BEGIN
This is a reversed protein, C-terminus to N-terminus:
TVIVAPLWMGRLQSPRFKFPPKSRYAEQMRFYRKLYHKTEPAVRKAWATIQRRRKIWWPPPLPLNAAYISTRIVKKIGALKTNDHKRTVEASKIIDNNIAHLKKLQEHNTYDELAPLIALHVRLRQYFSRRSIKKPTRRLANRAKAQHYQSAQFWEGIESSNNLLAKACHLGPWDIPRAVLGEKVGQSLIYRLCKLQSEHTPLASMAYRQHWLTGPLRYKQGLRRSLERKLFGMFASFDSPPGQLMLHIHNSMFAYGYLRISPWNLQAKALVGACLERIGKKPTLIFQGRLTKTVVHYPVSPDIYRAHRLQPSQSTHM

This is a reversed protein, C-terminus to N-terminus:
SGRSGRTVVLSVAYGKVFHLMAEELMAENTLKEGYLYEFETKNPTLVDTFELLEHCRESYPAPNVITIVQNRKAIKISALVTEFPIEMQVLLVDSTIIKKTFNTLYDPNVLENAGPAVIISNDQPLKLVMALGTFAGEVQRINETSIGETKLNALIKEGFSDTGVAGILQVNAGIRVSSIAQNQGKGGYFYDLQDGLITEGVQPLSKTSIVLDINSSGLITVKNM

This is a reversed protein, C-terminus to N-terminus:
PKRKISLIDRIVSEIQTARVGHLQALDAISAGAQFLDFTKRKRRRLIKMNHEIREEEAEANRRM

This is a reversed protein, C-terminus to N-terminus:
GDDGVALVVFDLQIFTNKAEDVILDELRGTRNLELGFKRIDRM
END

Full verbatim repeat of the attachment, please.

This is a reversed protein, C-terminus to N-terminus:
TVIVAPLWMGRLQSPRFKFPPKSRYAEQMRFYRKLYHKTEPAVRKAWATIQRRRKIWWPPPLPLNAAYISTRIVKKIGALKTNDHKRTVEASKIIDNNIAHLKKLQEHNTYDELAPLIALHVRLRQYFSRRSIKKPTRRLANRAKAQHYQSAQFWEGIESSNNLLAKACHLGPWDIPRAVLGEKVGQSLIYRLCKLQSEHTPLASMAYRQHWLTGPLRYKQGLRRSLERKLFGMFASFDSPPGQLMLHIHNSMFAYGYLRISPWNLQAKALVGACLERIGKKPTLIFQGRLTKTVVHYPVSPDIYRAHRLQPSQSTHM

This is a reversed protein, C-terminus to N-terminus:
SGRSGRTVVLSVAYGKVFHLMAEELMAENTLKEGYLYEFETKNPTLVDTFELLEHCRESYPAPNVITIVQNRKAIKISALVTEFPIEMQVLLVDSTIIKKTFNTLYDPNVLENAGPAVIISNDQPLKLVMALGTFAGEVQRINETSIGETKLNALIKEGFSDTGVAGILQVNAGIRVSSIAQNQGKGGYFYDLQDGLITEGVQPLSKTSIVLDINSSGLITVKNM

This is a reversed protein, C-terminus to N-terminus:
PKRKISLIDRIVSEIQTARVGHLQALDAISAGAQFLDFTKRKRRRLIKMNHEIREEEAEANRRM

This is a reversed protein, C-terminus to N-terminus:
GDDGVALVVFDLQIFTNKAEDVILDELRGTRNLELGFKRIDRM